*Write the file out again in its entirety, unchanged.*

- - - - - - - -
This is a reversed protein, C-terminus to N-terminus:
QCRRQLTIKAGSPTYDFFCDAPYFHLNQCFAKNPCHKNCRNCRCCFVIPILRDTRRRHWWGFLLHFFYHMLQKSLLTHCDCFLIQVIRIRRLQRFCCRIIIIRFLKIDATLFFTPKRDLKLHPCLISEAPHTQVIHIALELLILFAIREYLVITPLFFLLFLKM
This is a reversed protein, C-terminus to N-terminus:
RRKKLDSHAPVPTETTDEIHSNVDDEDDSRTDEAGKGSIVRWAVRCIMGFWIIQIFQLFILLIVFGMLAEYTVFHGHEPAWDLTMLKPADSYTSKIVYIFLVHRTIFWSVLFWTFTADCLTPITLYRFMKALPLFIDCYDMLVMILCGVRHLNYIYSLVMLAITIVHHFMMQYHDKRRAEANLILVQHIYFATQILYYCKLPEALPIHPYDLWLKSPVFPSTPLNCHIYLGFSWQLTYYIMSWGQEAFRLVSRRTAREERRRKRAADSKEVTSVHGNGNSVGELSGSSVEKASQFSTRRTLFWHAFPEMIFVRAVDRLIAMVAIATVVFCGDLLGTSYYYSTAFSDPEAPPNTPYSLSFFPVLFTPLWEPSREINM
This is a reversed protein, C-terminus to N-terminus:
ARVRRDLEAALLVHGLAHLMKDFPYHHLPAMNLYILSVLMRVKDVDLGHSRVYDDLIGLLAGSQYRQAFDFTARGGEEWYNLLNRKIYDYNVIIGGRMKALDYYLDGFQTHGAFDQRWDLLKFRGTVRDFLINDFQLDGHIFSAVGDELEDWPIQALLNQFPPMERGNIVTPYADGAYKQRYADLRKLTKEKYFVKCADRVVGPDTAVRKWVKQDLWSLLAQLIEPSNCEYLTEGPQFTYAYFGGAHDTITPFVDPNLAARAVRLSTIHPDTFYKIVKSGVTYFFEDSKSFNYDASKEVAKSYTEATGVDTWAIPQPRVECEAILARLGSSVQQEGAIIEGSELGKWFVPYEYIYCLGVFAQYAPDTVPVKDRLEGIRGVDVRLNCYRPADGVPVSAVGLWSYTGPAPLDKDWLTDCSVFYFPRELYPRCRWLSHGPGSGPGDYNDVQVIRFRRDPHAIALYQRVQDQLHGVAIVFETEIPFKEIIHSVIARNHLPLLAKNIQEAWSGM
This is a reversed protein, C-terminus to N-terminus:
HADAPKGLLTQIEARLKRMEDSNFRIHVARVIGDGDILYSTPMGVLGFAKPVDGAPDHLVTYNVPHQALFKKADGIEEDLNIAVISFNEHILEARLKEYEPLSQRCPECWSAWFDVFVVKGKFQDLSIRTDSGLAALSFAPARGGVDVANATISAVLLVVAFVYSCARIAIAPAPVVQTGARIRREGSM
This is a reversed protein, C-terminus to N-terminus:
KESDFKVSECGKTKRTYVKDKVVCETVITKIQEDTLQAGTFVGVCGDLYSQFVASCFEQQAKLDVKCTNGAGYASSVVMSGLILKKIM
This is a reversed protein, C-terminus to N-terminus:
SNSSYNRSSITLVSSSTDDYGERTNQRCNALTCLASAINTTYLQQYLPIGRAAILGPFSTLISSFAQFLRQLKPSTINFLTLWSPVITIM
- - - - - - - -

This is a reversed protein, C-terminus to N-terminus:
QCRRQLTIKAGSPTYDFFCDAPYFHLNQCFAKNPCHKNCRNCRCCFVIPILRDTRRRHWWGFLLHFFYHMLQKSLLTHCDCFLIQVIRIRRLQRFCCRIIIIRFLKIDATLFFTPKRDLKLHPCLISEAPHTQVIHIALELLILFAIREYLVITPLFFLLFLKM
This is a reversed protein, C-terminus to N-terminus:
RRKKLDSHAPVPTETTDEIHSNVDDEDDSRTDEAGKGSIVRWAVRCIMGFWIIQIFQLFILLIVFGMLAEYTVFHGHEPAWDLTMLKPADSYTSKIVYIFLVHRTIFWSVLFWTFTADCLTPITLYRFMKALPLFIDCYDMLVMILCGVRHLNYIYSLVMLAITIVHHFMMQYHDKRRAEANLILVQHIYFATQILYYCKLPEALPIHPYDLWLKSPVFPSTPLNCHIYLGFSWQLTYYIMSWGQEAFRLVSRRTAREERRRKRAADSKEVTSVHGNGNSVGELSGSSVEKASQFSTRRTLFWHAFPEMIFVRAVDRLIAMVAIATVVFCGDLLGTSYYYSTAFSDPEAPPNTPYSLSFFPVLFTPLWEPSREINM
This is a reversed protein, C-terminus to N-terminus:
ARVRRDLEAALLVHGLAHLMKDFPYHHLPAMNLYILSVLMRVKDVDLGHSRVYDDLIGLLAGSQYRQAFDFTARGGEEWYNLLNRKIYDYNVIIGGRMKALDYYLDGFQTHGAFDQRWDLLKFRGTVRDFLINDFQLDGHIFSAVGDELEDWPIQALLNQFPPMERGNIVTPYADGAYKQRYADLRKLTKEKYFVKCADRVVGPDTAVRKWVKQDLWSLLAQLIEPSNCEYLTEGPQFTYAYFGGAHDTITPFVDPNLAARAVRLSTIHPDTFYKIVKSGVTYFFEDSKSFNYDASKEVAKSYTEATGVDTWAIPQPRVECEAILARLGSSVQQEGAIIEGSELGKWFVPYEYIYCLGVFAQYAPDTVPVKDRLEGIRGVDVRLNCYRPADGVPVSAVGLWSYTGPAPLDKDWLTDCSVFYFPRELYPRCRWLSHGPGSGPGDYNDVQVIRFRRDPHAIALYQRVQDQLHGVAIVFETEIPFKEIIHSVIARNHLPLLAKNIQEAWSGM
This is a reversed protein, C-terminus to N-terminus:
HADAPKGLLTQIEARLKRMEDSNFRIHVARVIGDGDILYSTPMGVLGFAKPVDGAPDHLVTYNVPHQALFKKADGIEEDLNIAVISFNEHILEARLKEYEPLSQRCPECWSAWFDVFVVKGKFQDLSIRTDSGLAALSFAPARGGVDVANATISAVLLVVAFVYSCARIAIAPAPVVQTGARIRREGSM
This is a reversed protein, C-terminus to N-terminus:
KESDFKVSECGKTKRTYVKDKVVCETVITKIQEDTLQAGTFVGVCGDLYSQFVASCFEQQAKLDVKCTNGAGYASSVVMSGLILKKIM
This is a reversed protein, C-terminus to N-terminus:
SNSSYNRSSITLVSSSTDDYGERTNQRCNALTCLASAINTTYLQQYLPIGRAAILGPFSTLISSFAQFLRQLKPSTINFLTLWSPVITIM